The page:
Vol.16 Shuri-ori, Okinawa | 沖縄 首里織

Japan | 日本,Okinawa | 沖縄

2018年12月 那覇・国際通りでの織物体験。


Tsuboya Pottery, Ryukyu Glass, Bingata Dyeing, and Shuri Weaving can be easily experienced in Naha. I stopped by the Traditional Crafts Museum to experience Shuri-ori weaving.
Shuri-ori is a general term for a variety of textiles that developed uniquely in the castle town of the Shuri Dynasty. Among them, Hanakura-ori and Dotun-ori were exclusive for royalty and aristocrats.
This time, we applied for the production of a tea mat made of Shuri-ori. After escaping the cat at the entrance and entering the classroom, a local woman explains the process. The yarn is purchased and dyed with local plants and trees.

The cat was stunned at the entrance, looking like it wanted to get in. Ton, slam, thump, thump, thump, thump, thump, thump,

The process is repeated in both directions, with the “tong" (pushing the thread through), “slam" (repositioning the legs), and “tong" (pushing the thread through twice) being repeated in both directions.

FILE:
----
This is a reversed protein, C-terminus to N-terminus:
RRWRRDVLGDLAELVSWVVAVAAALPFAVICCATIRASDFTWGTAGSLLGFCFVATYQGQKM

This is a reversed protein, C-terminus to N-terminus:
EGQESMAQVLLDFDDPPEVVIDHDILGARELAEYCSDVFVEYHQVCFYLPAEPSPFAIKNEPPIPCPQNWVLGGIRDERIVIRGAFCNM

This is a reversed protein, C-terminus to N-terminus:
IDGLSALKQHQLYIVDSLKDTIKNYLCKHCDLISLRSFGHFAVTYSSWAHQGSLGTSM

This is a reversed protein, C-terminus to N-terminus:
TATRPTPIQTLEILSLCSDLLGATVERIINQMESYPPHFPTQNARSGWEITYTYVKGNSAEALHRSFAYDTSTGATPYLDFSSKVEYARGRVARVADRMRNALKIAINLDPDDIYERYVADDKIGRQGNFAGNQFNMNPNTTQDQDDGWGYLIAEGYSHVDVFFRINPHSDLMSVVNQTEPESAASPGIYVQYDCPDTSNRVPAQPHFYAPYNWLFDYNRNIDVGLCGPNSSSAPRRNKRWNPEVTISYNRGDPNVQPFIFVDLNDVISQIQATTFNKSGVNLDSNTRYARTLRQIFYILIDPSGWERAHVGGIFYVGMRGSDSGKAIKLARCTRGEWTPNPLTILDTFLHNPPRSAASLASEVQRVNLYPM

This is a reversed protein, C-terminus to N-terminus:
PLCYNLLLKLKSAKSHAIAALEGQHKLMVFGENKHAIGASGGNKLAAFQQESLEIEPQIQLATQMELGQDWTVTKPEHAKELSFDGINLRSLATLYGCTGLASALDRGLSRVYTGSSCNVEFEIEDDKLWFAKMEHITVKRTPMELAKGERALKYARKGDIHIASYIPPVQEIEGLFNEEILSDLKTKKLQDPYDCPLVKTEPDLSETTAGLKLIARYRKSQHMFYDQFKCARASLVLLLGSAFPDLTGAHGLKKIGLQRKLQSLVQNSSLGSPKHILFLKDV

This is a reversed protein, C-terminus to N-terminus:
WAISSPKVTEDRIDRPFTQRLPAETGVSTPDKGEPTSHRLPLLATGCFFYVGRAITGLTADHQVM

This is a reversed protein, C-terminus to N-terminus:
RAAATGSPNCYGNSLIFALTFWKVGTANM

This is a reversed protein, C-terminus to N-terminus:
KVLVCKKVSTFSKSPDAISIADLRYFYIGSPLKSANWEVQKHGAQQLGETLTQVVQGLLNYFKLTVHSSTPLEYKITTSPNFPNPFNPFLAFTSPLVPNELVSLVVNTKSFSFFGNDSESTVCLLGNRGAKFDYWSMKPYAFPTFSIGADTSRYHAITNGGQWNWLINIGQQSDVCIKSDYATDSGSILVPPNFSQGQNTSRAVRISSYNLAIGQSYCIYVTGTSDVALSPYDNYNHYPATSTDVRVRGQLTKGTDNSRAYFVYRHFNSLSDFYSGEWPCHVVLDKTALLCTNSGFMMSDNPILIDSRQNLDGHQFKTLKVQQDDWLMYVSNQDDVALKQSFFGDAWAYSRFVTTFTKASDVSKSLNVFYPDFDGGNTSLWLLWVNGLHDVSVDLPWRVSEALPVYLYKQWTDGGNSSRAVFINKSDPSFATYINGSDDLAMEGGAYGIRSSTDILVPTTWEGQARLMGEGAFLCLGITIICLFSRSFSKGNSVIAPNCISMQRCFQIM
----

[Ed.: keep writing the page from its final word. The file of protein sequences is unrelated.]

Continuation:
The pattern of the weave changes when you recombine the foot that you step on with a slap. Various patterns can be created by this combination.


I was able to make a cute tea mat in about 30 minutes.
After the experience, I visited an antique shop on Kokusai-dori. There were Okinawan fabrics such as Shuri-ori, Bingata Dyeing, Kumejima Tsumugi, Haebaru Hanaori, etc.The prices range from 100,000 to 600,000 yen, and customers come to the shop for ceremonial dresses and Ryukyuan dances.
During the bubble economy of the 1980s, they were sold to the main island at high prices.


While showing me the fabrics, I listened to the old lady of the store tell me stories about her past. She talked about Okinawa was U.S. after the war, playing on the unpaved Kokusai-dori Street, marrying into the family, and making a formal kimono for her daughter.
Okinawa has a different history from the main island, and I wonder if many traditional textiles have survived the waves of rapid growth and industrial products.